Open Innovation Awards: BonitaSoft

The following 5 “Open Innovation Awards” were assigned on Friday afternoon at the Open World Forum held in Paris. This year a jury of ten international open source experts considered as the most promising and representative of open innovation the following companies: Bonitasoft, Kaltura, Scaledb, SonarSource and Ulteo.

Let’s have a closer look at all of them by alphabetical order.

Bonitasoft, a provider of open source BPM software, recently raised 3 Millions from Ventech and Auriga Partners:

“The team, the business model, and the BonitaSoft solution completely captivated us. Given the reputation that this BPM solution has in the open source community, we are confident that BonitaSoft will contribute to the ‘democratization’ of BPM in business through its technological innovation” says Claire Houry, Ventech. “BonitaSoft has everything it needs to quickly become the open source BPM leader in the marketplace,” says Philippe Granger, Auriga Partners.

The idea of ‘democratizing’ BPM sounds fascinating, but justifying a BPM project maybe not trivial. Download numbers - if these were meant to mean anything - are  ‘big’ (140.000) considering that we are talking of a BPM software, but converting users into customers is a different matter.

While Intalio – probably the most famous open source BPM player around (see 2008 BPM Gartner’s magic quadrant) – goes commercial by layering editions (open core), Bonitasoft today generates revenues only through support subscriptions and services. The business model paragraph of their manifesto reports:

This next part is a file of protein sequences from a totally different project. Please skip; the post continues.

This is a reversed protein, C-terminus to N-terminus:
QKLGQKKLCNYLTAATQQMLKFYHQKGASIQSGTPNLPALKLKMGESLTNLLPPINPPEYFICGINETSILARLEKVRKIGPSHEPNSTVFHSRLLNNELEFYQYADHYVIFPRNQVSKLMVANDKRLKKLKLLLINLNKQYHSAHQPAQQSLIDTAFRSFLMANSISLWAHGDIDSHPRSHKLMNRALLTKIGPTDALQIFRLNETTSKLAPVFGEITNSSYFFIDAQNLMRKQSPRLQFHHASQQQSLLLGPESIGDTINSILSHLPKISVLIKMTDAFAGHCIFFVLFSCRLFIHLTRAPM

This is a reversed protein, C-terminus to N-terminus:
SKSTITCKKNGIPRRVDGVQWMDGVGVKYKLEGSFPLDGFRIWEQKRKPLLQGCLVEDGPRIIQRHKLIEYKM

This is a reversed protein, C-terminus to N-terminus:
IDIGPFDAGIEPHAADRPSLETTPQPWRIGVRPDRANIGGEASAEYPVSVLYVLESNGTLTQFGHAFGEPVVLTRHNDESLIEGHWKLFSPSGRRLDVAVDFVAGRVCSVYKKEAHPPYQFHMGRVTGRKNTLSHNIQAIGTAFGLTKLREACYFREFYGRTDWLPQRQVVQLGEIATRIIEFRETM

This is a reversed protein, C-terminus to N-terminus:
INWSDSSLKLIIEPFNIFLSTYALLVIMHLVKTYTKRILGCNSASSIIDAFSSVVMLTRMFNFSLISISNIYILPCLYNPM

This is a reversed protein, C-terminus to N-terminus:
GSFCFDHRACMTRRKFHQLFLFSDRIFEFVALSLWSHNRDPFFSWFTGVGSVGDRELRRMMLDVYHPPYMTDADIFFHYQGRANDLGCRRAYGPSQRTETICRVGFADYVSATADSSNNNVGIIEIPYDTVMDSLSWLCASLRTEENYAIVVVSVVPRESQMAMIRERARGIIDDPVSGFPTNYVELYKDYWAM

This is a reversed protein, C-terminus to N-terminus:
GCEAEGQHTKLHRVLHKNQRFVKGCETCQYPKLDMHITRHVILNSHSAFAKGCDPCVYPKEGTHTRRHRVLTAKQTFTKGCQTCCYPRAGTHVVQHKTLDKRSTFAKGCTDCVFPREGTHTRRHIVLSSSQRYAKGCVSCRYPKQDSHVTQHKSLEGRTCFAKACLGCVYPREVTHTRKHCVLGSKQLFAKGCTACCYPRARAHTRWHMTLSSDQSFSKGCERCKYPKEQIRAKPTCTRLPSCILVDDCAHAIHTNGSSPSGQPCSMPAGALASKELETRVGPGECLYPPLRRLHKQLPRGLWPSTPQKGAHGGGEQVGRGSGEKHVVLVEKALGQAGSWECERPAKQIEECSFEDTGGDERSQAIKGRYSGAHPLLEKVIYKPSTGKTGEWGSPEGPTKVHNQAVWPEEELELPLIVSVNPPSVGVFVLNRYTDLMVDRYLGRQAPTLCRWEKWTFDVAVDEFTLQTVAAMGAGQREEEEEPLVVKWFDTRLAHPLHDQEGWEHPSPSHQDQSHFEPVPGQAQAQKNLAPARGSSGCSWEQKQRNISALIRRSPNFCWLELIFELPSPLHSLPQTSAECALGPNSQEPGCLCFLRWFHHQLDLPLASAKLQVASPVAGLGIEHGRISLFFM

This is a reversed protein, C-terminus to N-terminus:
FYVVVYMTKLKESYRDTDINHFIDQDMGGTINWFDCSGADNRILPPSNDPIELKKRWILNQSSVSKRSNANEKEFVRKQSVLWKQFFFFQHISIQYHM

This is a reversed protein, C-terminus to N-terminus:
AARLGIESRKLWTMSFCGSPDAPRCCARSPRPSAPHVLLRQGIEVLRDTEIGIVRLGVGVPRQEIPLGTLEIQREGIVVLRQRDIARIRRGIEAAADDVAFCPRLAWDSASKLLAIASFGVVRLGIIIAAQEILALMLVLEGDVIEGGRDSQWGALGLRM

BonitaSoft will develop additonal versions of Bonita with professional grade technical support and advanced features to facilitate collaborative work and to industrialize Bonita deployments. BonitaSoft reserves the right to give access to these versions on a subscription basis to its customers only.

My suggestion in this respect is: the sooner the better, upselling is hardly welcomed by the users, and being clear about the business strategy can help potential customers to make their decisions.

From a community standpoint, Bonitasoft is starting to get traction, at least in terms of bug reports and feature requests, much less in terms of code contributions.

Sharing R&D costs doesn’t appear to be a major concern at the present stage, along with standards co-creation and alike.

BonitaSoft business strategy might take inspiration from Talend, but they need to work hard on fostering their ecosystem, provide third-parties with documentation and tools to ease extending the platform and maybe consider to move (also) in the cloud.